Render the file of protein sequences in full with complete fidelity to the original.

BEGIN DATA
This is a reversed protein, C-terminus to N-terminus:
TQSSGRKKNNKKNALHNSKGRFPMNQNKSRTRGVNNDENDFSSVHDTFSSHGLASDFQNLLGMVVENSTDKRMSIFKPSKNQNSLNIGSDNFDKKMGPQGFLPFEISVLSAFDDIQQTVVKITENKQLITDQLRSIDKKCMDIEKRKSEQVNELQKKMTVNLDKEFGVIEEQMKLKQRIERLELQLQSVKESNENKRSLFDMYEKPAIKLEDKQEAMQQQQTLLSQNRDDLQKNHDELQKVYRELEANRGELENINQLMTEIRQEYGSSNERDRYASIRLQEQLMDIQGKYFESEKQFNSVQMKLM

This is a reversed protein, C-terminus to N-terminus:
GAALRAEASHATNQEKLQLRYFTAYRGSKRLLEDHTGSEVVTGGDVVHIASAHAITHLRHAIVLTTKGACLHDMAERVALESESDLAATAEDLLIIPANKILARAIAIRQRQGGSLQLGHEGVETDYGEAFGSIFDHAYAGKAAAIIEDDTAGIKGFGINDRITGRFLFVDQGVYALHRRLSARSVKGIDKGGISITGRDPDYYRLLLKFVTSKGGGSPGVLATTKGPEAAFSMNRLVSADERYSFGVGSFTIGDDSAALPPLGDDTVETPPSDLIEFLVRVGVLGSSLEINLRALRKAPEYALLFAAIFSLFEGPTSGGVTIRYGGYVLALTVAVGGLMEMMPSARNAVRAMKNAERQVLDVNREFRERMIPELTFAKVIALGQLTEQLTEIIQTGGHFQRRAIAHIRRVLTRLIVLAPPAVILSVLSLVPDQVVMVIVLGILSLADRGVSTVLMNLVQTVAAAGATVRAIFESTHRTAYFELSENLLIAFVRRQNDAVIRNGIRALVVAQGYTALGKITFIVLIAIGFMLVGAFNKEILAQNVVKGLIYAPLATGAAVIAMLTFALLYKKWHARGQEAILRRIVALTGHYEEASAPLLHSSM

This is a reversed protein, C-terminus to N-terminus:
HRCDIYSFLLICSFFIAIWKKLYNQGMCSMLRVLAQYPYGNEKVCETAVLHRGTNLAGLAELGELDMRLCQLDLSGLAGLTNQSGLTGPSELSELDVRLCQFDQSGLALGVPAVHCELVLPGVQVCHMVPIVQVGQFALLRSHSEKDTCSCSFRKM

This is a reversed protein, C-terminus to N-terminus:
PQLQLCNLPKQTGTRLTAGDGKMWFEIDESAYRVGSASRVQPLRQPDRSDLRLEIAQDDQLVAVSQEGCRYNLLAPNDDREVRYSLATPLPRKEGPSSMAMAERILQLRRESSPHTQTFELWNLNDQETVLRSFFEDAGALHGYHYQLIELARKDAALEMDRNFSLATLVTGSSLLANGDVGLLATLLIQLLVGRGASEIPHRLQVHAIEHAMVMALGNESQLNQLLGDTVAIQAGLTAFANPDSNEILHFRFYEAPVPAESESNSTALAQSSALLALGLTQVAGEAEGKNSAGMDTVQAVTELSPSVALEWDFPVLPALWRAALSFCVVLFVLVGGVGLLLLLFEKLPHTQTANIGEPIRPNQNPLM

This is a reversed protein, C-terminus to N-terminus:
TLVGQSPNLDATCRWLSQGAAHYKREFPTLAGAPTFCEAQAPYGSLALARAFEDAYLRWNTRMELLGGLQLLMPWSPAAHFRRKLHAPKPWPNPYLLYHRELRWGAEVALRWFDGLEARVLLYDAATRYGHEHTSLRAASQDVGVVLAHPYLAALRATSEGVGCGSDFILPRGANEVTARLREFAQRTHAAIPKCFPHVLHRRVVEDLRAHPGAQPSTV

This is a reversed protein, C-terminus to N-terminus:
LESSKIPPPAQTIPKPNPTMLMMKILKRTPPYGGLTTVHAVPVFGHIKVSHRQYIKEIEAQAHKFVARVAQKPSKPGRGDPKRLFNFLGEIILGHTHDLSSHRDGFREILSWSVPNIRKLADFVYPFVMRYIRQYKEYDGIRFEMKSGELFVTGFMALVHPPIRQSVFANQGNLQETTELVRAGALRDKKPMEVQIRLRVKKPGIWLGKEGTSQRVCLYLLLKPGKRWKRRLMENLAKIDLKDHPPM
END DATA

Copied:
This is a reversed protein, C-terminus to N-terminus:
TQSSGRKKNNKKNALHNSKGRFPMNQNKSRTRGVNNDENDFSSVHDTFSSHGLASDFQNLLGMVVENSTDKRMSIFKPSKNQNSLNIGSDNFDKKMGPQGFLPFEISVLSAFDDIQQTVVKITENKQLITDQLRSIDKKCMDIEKRKSEQVNELQKKMTVNLDKEFGVIEEQMKLKQRIERLELQLQSVKESNENKRSLFDMYEKPAIKLEDKQEAMQQQQTLLSQNRDDLQKNHDELQKVYRELEANRGELENINQLMTEIRQEYGSSNERDRYASIRLQEQLMDIQGKYFESEKQFNSVQMKLM

This is a reversed protein, C-terminus to N-terminus:
GAALRAEASHATNQEKLQLRYFTAYRGSKRLLEDHTGSEVVTGGDVVHIASAHAITHLRHAIVLTTKGACLHDMAERVALESESDLAATAEDLLIIPANKILARAIAIRQRQGGSLQLGHEGVETDYGEAFGSIFDHAYAGKAAAIIEDDTAGIKGFGINDRITGRFLFVDQGVYALHRRLSARSVKGIDKGGISITGRDPDYYRLLLKFVTSKGGGSPGVLATTKGPEAAFSMNRLVSADERYSFGVGSFTIGDDSAALPPLGDDTVETPPSDLIEFLVRVGVLGSSLEINLRALRKAPEYALLFAAIFSLFEGPTSGGVTIRYGGYVLALTVAVGGLMEMMPSARNAVRAMKNAERQVLDVNREFRERMIPELTFAKVIALGQLTEQLTEIIQTGGHFQRRAIAHIRRVLTRLIVLAPPAVILSVLSLVPDQVVMVIVLGILSLADRGVSTVLMNLVQTVAAAGATVRAIFESTHRTAYFELSENLLIAFVRRQNDAVIRNGIRALVVAQGYTALGKITFIVLIAIGFMLVGAFNKEILAQNVVKGLIYAPLATGAAVIAMLTFALLYKKWHARGQEAILRRIVALTGHYEEASAPLLHSSM

This is a reversed protein, C-terminus to N-terminus:
HRCDIYSFLLICSFFIAIWKKLYNQGMCSMLRVLAQYPYGNEKVCETAVLHRGTNLAGLAELGELDMRLCQLDLSGLAGLTNQSGLTGPSELSELDVRLCQFDQSGLALGVPAVHCELVLPGVQVCHMVPIVQVGQFALLRSHSEKDTCSCSFRKM

This is a reversed protein, C-terminus to N-terminus:
PQLQLCNLPKQTGTRLTAGDGKMWFEIDESAYRVGSASRVQPLRQPDRSDLRLEIAQDDQLVAVSQEGCRYNLLAPNDDREVRYSLATPLPRKEGPSSMAMAERILQLRRESSPHTQTFELWNLNDQETVLRSFFEDAGALHGYHYQLIELARKDAALEMDRNFSLATLVTGSSLLANGDVGLLATLLIQLLVGRGASEIPHRLQVHAIEHAMVMALGNESQLNQLLGDTVAIQAGLTAFANPDSNEILHFRFYEAPVPAESESNSTALAQSSALLALGLTQVAGEAEGKNSAGMDTVQAVTELSPSVALEWDFPVLPALWRAALSFCVVLFVLVGGVGLLLLLFEKLPHTQTANIGEPIRPNQNPLM

This is a reversed protein, C-terminus to N-terminus:
TLVGQSPNLDATCRWLSQGAAHYKREFPTLAGAPTFCEAQAPYGSLALARAFEDAYLRWNTRMELLGGLQLLMPWSPAAHFRRKLHAPKPWPNPYLLYHRELRWGAEVALRWFDGLEARVLLYDAATRYGHEHTSLRAASQDVGVVLAHPYLAALRATSEGVGCGSDFILPRGANEVTARLREFAQRTHAAIPKCFPHVLHRRVVEDLRAHPGAQPSTV

This is a reversed protein, C-terminus to N-terminus:
LESSKIPPPAQTIPKPNPTMLMMKILKRTPPYGGLTTVHAVPVFGHIKVSHRQYIKEIEAQAHKFVARVAQKPSKPGRGDPKRLFNFLGEIILGHTHDLSSHRDGFREILSWSVPNIRKLADFVYPFVMRYIRQYKEYDGIRFEMKSGELFVTGFMALVHPPIRQSVFANQGNLQETTELVRAGALRDKKPMEVQIRLRVKKPGIWLGKEGTSQRVCLYLLLKPGKRWKRRLMENLAKIDLKDHPPM